The first goal of the Data Usability Workgroup is to develop three implementation guides focusing on data usability requirements for provider-to-provider, provider-to–public health agency, and health care entity–to-consumer information exchange. Since these use case topics are broad, the workgroup will identify priority elements to address within each of these use cases for its first deliverable.

“This new workgroup is a broadening, next evolution of a similar previous industry effort I was a part of in 2018,” says Steven Lane, MD, MPH, FAAFP, clinical informatics director, privacy, information security and interoperability at Sutter Health and chairman of The Sequoia Project Board of Directors. “That small but passionate group has reached consensus on guidance to improve interoperable data exchange across their users, and now The Sequoia Project will build on this work to achieve even greater government and industry participation and adoption of the future implementation guides.”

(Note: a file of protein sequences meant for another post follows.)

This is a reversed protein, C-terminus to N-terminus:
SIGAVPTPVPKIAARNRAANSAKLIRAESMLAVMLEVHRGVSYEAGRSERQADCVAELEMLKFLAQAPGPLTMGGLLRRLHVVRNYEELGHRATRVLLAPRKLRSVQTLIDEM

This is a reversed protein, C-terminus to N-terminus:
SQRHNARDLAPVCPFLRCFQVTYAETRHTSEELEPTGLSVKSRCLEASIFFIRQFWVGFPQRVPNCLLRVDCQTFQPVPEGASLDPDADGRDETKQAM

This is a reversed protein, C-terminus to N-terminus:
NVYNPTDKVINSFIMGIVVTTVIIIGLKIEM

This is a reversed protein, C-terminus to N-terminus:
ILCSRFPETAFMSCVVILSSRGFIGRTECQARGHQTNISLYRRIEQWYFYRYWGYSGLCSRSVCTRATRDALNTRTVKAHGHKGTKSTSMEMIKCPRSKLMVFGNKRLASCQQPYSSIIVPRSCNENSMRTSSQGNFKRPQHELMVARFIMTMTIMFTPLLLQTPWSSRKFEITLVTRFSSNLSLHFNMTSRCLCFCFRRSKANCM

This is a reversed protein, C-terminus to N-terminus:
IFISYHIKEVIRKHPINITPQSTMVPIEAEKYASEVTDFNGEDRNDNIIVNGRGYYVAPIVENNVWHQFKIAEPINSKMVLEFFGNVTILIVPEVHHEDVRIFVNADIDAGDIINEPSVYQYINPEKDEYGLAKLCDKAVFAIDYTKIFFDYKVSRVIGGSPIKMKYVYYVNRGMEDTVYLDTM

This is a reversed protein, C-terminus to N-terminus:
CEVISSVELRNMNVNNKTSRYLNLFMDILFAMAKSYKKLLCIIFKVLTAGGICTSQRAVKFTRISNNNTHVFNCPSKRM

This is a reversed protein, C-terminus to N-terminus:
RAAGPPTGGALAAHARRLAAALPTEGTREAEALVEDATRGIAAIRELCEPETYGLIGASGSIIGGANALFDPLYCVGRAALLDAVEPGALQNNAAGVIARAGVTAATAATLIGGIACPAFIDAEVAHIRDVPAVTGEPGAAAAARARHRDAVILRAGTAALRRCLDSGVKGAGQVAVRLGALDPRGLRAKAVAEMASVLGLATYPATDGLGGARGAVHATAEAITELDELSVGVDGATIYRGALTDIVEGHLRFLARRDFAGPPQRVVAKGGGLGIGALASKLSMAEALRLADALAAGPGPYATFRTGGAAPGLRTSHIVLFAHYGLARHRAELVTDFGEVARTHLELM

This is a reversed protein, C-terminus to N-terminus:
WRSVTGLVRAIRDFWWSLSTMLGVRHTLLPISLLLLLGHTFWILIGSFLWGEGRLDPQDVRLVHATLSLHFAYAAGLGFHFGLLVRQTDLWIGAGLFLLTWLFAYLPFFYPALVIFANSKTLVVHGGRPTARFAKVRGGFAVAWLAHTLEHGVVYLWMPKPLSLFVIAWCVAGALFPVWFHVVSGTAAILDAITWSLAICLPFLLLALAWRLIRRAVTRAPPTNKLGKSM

The workgroup will meet every Thursday through April 1, 2021, and is open to all interested public and private stakeholders, regardless of any affiliation with The Sequoia Project, ensuring diverse membership across the health care landscape. The meeting schedule will be revisited in April for Phase 2.

— Source: The Sequoia Project


US Department of Defense to Implement 3M Computer-Assisted Coding Technology Worldwide